Basal thumb osteoarthritis

What is basal thumb osteoarthritis?

Basal thumb osteoarthritis is a common problem, particularly in women in their fifties, where it is usually bilateral.
Sometimes osteoarthritis is the result of a fracture, rheumatism or infection, but more often the exact cause of osteoarthritis is not known.

What are the symptoms of basal thumb osteoarthritis?

The usual symptom is pain, especially when it occurs during everyday activities such as turning a key or handling small objects between the thumb and index finger.
Gradually the joint deteriorates and subluxates or dislocates, and a characteristic deformation appears at the base of the thumb.2

What is the treatment of basal thumb osteoarthritis?

Initially, treatment includes rest and avoiding painful activities.

Anti-inflammatory, a thumb webspace
night splint and optionally steroid injection(s) must be attempted.
If correct conservative treatment for six months to a year is not efficient, surgery should be considered.

What are the surgical procedures?

The procedure always consists in removing and replacing the arthritic painful joint surfaces.

All these procedures are usually performed on a day surgery basis or overnight hospitalisation, under local anaesthesia of the upper limb.

There are different options to consider according to the extent of osteoarthritis, the extent of dislocation, patient age and occupation.

Tendon interposition

with complete excision of the trapezium is a reliable technique that provides long-term result. Reoperation is extremely rare. The drawbacks of this operation are a 3 to 6 months postoperative recovery period, and incomplete recovery of strength and mobility.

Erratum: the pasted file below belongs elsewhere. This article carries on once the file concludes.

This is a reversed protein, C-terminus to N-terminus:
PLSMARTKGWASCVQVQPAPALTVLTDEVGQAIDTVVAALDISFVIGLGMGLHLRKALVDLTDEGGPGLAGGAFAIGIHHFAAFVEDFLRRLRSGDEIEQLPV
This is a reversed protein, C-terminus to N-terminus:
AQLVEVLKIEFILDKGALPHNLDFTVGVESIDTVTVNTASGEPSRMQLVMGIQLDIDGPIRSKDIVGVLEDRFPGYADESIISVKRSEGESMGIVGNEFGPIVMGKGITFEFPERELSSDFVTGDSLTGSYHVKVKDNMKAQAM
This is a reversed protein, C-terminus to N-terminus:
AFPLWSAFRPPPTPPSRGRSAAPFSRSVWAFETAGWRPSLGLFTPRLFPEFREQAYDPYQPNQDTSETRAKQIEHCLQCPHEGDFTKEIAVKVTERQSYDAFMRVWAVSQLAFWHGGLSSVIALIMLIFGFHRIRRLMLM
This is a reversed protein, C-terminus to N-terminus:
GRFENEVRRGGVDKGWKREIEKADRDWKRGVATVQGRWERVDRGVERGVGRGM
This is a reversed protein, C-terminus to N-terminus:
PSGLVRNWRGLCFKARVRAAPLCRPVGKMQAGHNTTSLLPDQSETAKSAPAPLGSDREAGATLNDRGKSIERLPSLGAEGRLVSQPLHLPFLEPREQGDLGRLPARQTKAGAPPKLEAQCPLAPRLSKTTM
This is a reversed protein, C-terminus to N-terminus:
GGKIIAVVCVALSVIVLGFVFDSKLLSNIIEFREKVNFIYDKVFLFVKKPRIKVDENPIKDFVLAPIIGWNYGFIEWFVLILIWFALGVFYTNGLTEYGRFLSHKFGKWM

Total joint replacement with a ball-and –socket arthroplasty

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overcomes these drawbacks. Function is recovered after a few weeks and the length of the thumb can be accurately restored. The drawbacks of this technique are mainly infection – as for any artificial prosthesis, and long-term wear or loosening of the prosthesis.

Pyrocarbon interposition is a new concept that may prove efficient but still lacks sufficient follow-up .Trapeziometacarpal fusion is rarely performed nowadays and must be limited to very special cases.

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What are the specific risks of surgery?

You will be given an informed consent form before surgery. We explain to you as objectively and thoroughly as possible the principles of intervention, as well as the risks of complications.
You will also be informed regarding the symptoms to watch out for after surgery.
This preoperative risk information will allow you to react quickly in case of complications. Complications do not usually leave any residual or permanent disability if treated in time.

After surgery:

You will leave the clinic the day after surgery at the latest, with a bandage to avoid pain and promote healing.
The first review in clinic with your surgeon is usually 8 days after surgery to check the healing.
Rehabilitation is not always necessary.
Complete recovery may require 3weeks to 6 months according to the surgical procedure.